No Downside to Mass Transit

Mass Transit RoundelThere’s no downside to more mass transit. Yeah, it costs money to build in the short term, but it’s an investment worth making. Despite the sluggish economy, America would benefit from more trains and buses. Building new train lines sounds expensive, but it’s an investment in our future. Investing in public transportation creates jobs and stimulates the economy. I’ve seen that happen in Dallas. Whenever they open a new train station here, it’s often followed by a shopping center, office space, or mixed use development.

Improving our transportation infrastructure also reduces pollution and traffic, since people will drive less when presented with a reasonable alternative. Furthermore, the increased use of trains and buses promotes health, since taking a bus or train requires more walking than driving does. Best of all, mass transit is an investment that builds upon itself. A single rail line is only good for people going from Point A to Point B, but as you expand the network and connect it to nationwide infrastructure, it becomes more useful to more people. When it comes to train systems, the more you put in, the more you get out. It may cost more money in the short term, but in the long term, there’s no downside to mass transit.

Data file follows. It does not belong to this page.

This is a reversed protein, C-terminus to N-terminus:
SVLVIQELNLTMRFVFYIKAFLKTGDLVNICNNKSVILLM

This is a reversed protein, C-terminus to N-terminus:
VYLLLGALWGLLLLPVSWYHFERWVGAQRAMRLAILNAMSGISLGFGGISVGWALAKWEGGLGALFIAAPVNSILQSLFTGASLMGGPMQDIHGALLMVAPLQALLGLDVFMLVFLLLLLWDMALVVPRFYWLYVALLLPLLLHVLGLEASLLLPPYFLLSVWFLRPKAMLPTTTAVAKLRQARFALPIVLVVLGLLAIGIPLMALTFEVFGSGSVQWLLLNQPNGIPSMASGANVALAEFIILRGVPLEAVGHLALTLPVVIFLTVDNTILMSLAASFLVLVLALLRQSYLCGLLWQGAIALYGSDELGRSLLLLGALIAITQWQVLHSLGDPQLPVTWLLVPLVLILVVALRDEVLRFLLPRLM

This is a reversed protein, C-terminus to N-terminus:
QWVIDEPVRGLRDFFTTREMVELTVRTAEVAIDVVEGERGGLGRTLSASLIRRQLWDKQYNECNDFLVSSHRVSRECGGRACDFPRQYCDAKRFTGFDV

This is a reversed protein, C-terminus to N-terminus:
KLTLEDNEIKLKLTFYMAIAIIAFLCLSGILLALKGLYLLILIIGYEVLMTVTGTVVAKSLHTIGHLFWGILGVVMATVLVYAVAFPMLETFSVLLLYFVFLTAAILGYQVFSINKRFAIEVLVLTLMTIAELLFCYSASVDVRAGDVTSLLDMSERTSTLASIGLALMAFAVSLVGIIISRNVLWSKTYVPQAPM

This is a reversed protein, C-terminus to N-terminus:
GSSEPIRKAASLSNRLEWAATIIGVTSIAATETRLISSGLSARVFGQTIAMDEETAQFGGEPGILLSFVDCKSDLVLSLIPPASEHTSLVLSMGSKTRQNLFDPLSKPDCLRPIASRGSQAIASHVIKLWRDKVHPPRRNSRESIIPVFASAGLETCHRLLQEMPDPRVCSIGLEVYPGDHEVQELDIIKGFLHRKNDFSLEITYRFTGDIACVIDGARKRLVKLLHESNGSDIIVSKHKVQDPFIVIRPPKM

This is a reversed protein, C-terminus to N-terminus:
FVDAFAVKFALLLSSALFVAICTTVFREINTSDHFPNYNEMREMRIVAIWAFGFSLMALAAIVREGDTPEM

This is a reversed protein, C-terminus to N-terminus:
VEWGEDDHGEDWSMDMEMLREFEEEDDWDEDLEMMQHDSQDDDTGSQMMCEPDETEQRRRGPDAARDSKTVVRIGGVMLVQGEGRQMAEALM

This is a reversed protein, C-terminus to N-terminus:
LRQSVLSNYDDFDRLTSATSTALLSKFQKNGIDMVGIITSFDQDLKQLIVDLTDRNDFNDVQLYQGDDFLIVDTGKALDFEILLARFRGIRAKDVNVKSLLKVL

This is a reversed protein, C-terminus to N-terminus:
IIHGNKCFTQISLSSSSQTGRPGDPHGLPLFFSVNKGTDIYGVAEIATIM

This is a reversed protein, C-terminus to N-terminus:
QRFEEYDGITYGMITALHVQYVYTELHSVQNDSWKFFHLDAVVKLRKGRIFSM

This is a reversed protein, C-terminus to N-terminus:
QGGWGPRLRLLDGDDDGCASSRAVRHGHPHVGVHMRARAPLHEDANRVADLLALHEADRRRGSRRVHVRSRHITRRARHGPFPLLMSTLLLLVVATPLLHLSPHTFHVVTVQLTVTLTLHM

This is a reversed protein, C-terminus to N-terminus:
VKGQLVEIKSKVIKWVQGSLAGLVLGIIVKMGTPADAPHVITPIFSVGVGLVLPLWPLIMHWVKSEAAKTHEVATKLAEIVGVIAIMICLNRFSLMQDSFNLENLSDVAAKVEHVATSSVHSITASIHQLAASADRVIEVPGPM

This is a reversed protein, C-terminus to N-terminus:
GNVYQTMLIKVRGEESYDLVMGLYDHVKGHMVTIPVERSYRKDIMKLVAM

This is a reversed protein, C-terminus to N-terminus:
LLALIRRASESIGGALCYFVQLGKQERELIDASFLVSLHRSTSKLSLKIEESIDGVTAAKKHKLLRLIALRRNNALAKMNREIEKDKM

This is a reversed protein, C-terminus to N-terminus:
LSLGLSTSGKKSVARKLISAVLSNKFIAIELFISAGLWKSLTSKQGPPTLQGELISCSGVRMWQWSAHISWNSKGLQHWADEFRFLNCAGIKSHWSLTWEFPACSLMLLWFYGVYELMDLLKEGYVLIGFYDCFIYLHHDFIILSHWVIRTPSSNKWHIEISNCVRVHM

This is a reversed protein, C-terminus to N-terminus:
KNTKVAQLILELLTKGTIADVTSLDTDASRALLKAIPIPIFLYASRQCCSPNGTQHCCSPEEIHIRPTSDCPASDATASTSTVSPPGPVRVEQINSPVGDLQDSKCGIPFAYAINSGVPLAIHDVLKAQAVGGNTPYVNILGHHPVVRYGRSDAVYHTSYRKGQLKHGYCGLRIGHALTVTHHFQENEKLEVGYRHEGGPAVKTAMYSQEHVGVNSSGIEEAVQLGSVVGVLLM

Steve Lovelace

Steve Lovelace is a writer and graphic artist. After graduating Michigan State University in 2004, he taught Spanish in Samoa before moving to Dallas, Texas. He blogs regularly at

You may also like...

5 Responses

  1. April 24, 2013

    […] someone who loves history and public transit, one of my favorite things to do in Dallas is to ride the streetcar. The McKinney Avenue […]

  2. April 26, 2013

    […] and I got off the subway and walked back above ground. I was expecting a large expanse of grass, but instead I saw a dense […]

  3. February 12, 2014

    […] Public transportation has made a comeback in recent years, but this newfound renaissance is just a drop in the bucket. After a hundred years of planning urban areas around automobiles, our cities are too spread out to make effective use of public transit. The DFW Metroplex is a good example of this. While the expansion of the light rail system has made it possible to live car free in the City of Dallas, there is still far too much suburban sprawl to give up automobiles altogether. […]

  4. February 6, 2017

    […] you ever taken public transit to work on a regular basis? How do you think it compares to commuting by car. I’ve done both, […]

  5. February 16, 2017

    […] made our society was it is today. Steel and concrete make our cities grow taller while cars and trains make them wider and better connected. The internet allows us to communicate and pharmaceuticals […]

Leave a Reply

Your email address will not be published. Required fields are marked *

This site uses Akismet to reduce spam. Learn how your comment data is processed.